US investment bank Goldman Sachs on Friday reached a $3.9 billion settlement with Malaysia over the multibillion-dollar 1MDB scandal that will see all criminal charges against the bank dropped.
The deal includes a $2.5 billion cash payout by Goldman and a guarantee by the bank to return at least $1.4 billion in proceeds from assets linked to sovereign wealth fund 1Malaysia Development Bhd (1MDB), the two sides said.
The settlement is the biggest reached so far in Malaysia's efforts to recover funds allegedly stolen from 1MDB, and is a big victory for the four-month old administration of Malaysian Prime Minister Muhyiddin Yassin.
"We are confident that we are securing more money from Goldman Sachs compared to previous attempts, which were far below expectations," Finance Minister Tengku Zafrul Aziz said in a statement.
"We are also glad to be able to resolve this outside the court system, which would have cost a lot of time, money and resources," he said, adding the deal would resolve all outstanding charges and claims against Goldman.
Malaysian and US authorities say about $4.5 billion was stolen from 1MDB in an elaborate scheme that spanned the globe and implicated former Malaysian Prime Minister Najib Razak and Goldman, among others.
US prosecutors said the money was used to buy artwork, including paintings by Vincent Van Gogh and Claude Monet, luxury properties in New York and London and to fund the "Wolf of Wall Street" movie.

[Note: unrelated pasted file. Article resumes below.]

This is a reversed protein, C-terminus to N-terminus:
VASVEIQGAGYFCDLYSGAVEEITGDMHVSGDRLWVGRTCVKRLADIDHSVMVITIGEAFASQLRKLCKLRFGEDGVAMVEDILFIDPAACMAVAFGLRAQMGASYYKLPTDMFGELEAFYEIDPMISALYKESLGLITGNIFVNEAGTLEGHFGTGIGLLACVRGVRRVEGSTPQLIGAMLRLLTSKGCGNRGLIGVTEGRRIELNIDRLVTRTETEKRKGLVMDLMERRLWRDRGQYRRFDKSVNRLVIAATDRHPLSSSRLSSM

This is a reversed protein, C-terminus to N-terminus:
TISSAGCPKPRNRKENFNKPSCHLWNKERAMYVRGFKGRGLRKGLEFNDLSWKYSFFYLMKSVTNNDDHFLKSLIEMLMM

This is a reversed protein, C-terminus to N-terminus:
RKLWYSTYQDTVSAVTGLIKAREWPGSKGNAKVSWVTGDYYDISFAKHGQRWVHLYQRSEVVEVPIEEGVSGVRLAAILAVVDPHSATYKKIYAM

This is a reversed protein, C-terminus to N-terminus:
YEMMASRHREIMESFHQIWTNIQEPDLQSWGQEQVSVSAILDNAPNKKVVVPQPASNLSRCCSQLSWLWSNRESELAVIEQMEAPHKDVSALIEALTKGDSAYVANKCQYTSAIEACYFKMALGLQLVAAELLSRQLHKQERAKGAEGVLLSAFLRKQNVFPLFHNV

Malaysian prosecutors filed charges in December 2018 against three Goldman units for misleading investors over bond sales totalling $6.5 billion that the bank helped raise for 1MDB.
According to the US Justice Department, Goldman earned $600 million in fees for the bond sales.
Goldman has consistently denied wrongdoing, saying that certain members of the former Malaysian government and 1MDB lied to it about how proceeds from the bond sales would be used. The units of Goldman Sachs pleaded not guilty to the charges.
Goldman confirmed the settlement.
Its shares rose about 1% in premarket trade.
A source told Reuters in December that the bank was in talks with the US government and a state regulator to possibly pay up to $2 billion to resolve the investigation.
BIG WIN FOR MALAYSIA
The Goldman deal could give a much needed boost to Muhyiddin's administration, which has a slim majority in parliament. The opposition is gearing up for snap elections.
Muhyiddin came to power in March after forming an alliance with Najib's party which raised questions about whether that would affect several corruption cases against Najib.
On Friday, Muhyiddin said the government was committed to continuing efforts to recover other assets linked to 1MDB.
Najib, who is facing dozens of charges over 1MDB, will face his first verdict on Tuesday in a case seen as a test for the country's efforts to stamp out corruption.
Najib has denied any wrongdoing and pleaded not guilty to all the charges against him.